BY ISABELLA MARCON
A recent outbreak of mumps has been confirmed at CCHS’s neighboring school, Pioneer Middle School, last week.
Mumps is a highly contagious viral disease that causes one’s salivary glands to swell. Although the disease is almost fully wiped out due to the development of vaccines, sudden and rare outbreaks can occur.
The outbreak at Pioneer prompted the school’s principal, Michael Consaul, to send out a letter to all parents, alerting them that students showing symptoms of mumps would be prohibited from attending school until a doctor determined that they were no longer contagious.
“One of the tell-tale symptoms of the mumps are swollen cheeks,” Memorial West Hospital registered nurse Lauren Kissel said. “People say you can look like a chipmunk because it does affect the salivary glands, which are in the mouth and around the cheeks, and they can get swollen. Other symptoms can also be fatigue, low-grade fever, a loss of appetite and muscle aches.”
Though the principal’s letter did not confirm whether the infected person was a student or staff member, rumors of more than one mumps case at the middle school quickly followed the incident and spread throughout social media.
“At first, I was scared of getting the mumps because I didn’t know what they were.”
“When I first found out about the mumps breakout, I was confused on what they were and what they do,” Pioneer seventh grader Alexandru Bulat said. “At first, I was scared of getting the mumps because I didn’t know what they were, but then my parents explained to me that I had the vaccine to prevent it.”
The recent outbreak has resulted in ongoing speculation on the topic of diseases and their prevention, causing a critical divide between parents who vaccinate their children and parents who choose not to.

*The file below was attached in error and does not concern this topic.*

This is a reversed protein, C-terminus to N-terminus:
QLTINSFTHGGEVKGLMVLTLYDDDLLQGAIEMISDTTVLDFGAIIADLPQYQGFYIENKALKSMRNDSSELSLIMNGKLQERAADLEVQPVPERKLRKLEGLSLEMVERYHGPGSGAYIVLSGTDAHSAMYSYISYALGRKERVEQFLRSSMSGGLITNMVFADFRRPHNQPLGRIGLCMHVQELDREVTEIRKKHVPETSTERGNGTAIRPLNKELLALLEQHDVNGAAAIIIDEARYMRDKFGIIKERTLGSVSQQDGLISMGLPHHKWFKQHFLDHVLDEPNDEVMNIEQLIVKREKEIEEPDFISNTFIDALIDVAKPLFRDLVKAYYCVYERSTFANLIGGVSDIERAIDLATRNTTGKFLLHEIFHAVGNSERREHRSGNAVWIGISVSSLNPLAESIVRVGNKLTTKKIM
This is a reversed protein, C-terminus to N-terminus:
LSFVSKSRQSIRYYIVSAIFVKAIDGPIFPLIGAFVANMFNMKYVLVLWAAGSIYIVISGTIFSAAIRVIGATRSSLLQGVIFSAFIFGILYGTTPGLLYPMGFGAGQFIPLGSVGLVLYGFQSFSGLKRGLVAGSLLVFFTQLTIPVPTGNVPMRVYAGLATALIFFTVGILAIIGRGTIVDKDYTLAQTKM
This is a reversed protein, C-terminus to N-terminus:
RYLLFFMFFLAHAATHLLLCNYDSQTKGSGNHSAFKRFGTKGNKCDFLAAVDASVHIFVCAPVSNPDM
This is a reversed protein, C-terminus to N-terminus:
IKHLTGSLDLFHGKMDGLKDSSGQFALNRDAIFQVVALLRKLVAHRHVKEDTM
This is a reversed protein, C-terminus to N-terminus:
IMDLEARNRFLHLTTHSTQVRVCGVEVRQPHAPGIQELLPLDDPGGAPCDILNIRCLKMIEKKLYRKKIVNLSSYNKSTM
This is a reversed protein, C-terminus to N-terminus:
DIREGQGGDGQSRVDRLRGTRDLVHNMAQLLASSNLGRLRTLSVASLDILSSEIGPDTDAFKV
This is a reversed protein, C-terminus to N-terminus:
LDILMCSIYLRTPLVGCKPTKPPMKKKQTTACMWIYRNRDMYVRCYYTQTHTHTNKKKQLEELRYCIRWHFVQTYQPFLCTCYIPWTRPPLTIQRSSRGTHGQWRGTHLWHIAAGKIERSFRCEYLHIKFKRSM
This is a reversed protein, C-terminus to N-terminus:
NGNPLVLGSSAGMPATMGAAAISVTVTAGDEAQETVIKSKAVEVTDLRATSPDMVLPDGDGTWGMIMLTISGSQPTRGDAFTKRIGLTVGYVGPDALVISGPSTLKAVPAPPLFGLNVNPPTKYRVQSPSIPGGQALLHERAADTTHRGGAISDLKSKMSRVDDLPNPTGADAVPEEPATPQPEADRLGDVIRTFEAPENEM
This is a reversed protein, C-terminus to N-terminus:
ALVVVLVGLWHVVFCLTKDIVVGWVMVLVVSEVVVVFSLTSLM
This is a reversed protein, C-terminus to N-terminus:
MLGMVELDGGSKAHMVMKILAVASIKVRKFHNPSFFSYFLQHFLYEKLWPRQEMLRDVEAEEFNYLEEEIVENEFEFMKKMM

“There’s an increase in the anti-vaccine movement belief system,” Pioneer parent Nicole Hicks said. “This can possibly be the cause of why we see an increase in diseases and illnesses that had previously fallen off before.”
As far as treatment, a student who is unlucky enough to contract mumps has very little treatment options due to the viral nature of the illness. Antibiotics only work on bacterial infections, not viral ones like mumps. Once the person is separated from the population, the main treatment options target minimizing the symptoms and discomfort until the body’s own immune system can fight off the illness.
Over-the-counter pain medicines such as acetaminophen (Tylenol, others) or ibuprofen (Advil, Motrin IB, others) could be effective in reducing pain and lowering fever. Ice packs or cold compresses are useful for soothing the pain of swollen glands. People infected with mumps are also encouraged to stay hydrated by drinking lots of fluids in order to support their immune systems.
At present, there are no confirmed cases of mumps at CCHS. However, if a student experiences flu-like symptoms, accompanied by swelling of the salivary glands beneath the ears and chin, it is recommended that students report to their doctor immediately for evaluation and possibly a mumps test.
Photo by Makinzi Burgs